Learn how your genetic code – and your neighbors’ – can guide the health of communities
Oct. 7 Zoom lecture by eminent Geisinger researcher and scientist examines how your DNA is becoming an everyday preventive health tool
If you think genetic information is useful only for patients under the care of specialists for rare or complex diseases, David Ledbetter, PhD and Christa Lese Martin, PhD would like you to reconsider. Drs. Ledbetter and Martin have devoted their careers to leveraging the wealth of genomics data created in everyday patient care, integrating it into the electronic health record and then mining it for clinically useful information. The result is knowledge that primary care doctors and public health officials alike can put to use to prevent disease and preserve health.
The scientists will discuss their work and its benefits for our communities during the ninth installment of Geisinger Commonwealth School of Medicine’s Preventive Medicine Lecture Series on Wednesday, Oct. 7 at 5:30 p.m. The lecture will be delivered virtually via Zoom. The Preventive Lecture Medicine Series is presented in partnership with The Wright Center.
Dr. Ledbetter is executive vice president and chief scientific officer, Geisinger. After his early discovery of the genetic cause of Prader-Willi syndrome and Miller-Dieker syndrome, Dr. Ledbetter has focused his research efforts on discovering the underlying etiology of childhood developmental disabilities such as autism. He has been a participant and leader in the Human Genome Project since its inception in 1990 with a focus on the translation of new genomics technologies into clinically useful genetic tests for early diagnosis, intervention and prevention of disease. He came to Geisinger from Atlanta's Emory University School of Medicine, where he was the Robert W. Woodruff Professor and director of the Division of Medical Genetics in the Department of Human Genetics. Dr. Ledbetter previously held academic and leadership positions at the University of Chicago, the National Center for Human Genome Research (now NHGRI) at NIH and Baylor College of Medicine.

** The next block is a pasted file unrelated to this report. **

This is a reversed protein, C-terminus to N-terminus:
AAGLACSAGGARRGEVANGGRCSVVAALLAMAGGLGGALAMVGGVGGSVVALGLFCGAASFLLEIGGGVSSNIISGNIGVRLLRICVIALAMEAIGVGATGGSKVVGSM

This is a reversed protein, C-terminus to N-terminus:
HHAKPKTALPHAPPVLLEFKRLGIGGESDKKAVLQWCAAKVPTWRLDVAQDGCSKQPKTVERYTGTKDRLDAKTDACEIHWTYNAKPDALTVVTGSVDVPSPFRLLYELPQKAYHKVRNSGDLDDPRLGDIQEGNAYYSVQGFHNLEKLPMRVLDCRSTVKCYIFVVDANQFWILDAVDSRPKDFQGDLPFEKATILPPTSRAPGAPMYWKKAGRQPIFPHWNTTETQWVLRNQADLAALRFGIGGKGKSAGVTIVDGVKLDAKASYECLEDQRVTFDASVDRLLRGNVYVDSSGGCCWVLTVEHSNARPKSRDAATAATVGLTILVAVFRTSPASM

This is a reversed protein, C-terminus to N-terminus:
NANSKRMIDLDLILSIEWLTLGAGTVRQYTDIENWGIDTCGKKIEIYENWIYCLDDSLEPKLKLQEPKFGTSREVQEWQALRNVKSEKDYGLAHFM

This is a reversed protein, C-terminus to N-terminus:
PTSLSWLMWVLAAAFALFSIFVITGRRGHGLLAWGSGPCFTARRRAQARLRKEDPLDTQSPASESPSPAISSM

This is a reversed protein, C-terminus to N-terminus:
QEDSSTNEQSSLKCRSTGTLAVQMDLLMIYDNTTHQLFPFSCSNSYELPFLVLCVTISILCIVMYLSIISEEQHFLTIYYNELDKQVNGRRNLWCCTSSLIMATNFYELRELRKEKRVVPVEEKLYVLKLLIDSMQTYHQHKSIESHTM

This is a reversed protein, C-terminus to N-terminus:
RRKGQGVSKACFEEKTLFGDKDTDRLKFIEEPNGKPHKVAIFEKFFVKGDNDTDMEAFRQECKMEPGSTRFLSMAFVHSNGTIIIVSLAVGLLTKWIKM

Dr. Martin is associate chief scientific officer, Geisinger and professor and director of Geisinger’s Autism & Developmental Medicine Institute. She focuses on the identification and characterization of genomic variation in individuals with neurodevelopmental and neuropsychiatric disabilities, including autism. She is interested in determining the genetic cause for these disorders and correlating genotype with phenotype by genetic sub-type. Ultimately, this "genotype-first" approach will lead to targeted treatment modalities based on the underlying genetic etiology. She also researches evidence-based approaches to understanding genomic variation. She is among the Principal Investigators of the NIH-funded Clinical Genome Resource, the goal of which is to build an authoritative central knowledge base that defines the clinical relevance of genes and variants for use in precision health.
The Preventive Medicine Lecture will take place via Zoom beginning at 5:30 p.m. on Wednesday, Oct. 7. The event is free, but reservations are required in order to obtain the Zoom link. To receive Zoom information, RSVP here or email firstname.lastname@example.org. If you have any questions, contact Kara Badyrka, director of special events & special projects, via email at email@example.com or phone at 570-840-0829.
About Geisinger College of Health Sciences
Geisinger College of Health Sciences is the research and education arm of the Geisinger family. The college houses Geisinger Commonwealth School of Medicine, Geisinger School of Nursing and Geisinger School of Graduate Education. The college is committed to non-discrimination in all employment and educational opportunities.
Geisinger is committed to making better health easier for the more than 1 million people it serves. Founded more than 100 years ago by Abigail Geisinger, the system now includes 10 hospital campuses, a health plan with more than half a million members, a research institute and the Geisinger College of Health Sciences, which includes schools of medicine, nursing and graduate education. With more than 25,000 employees and 1,700+ employed physicians, Geisinger boosts its hometown economies in Pennsylvania by billions of dollars annually. Learn more at geisinger.org or connect with us on Facebook, Instagram, LinkedIn and Twitter.
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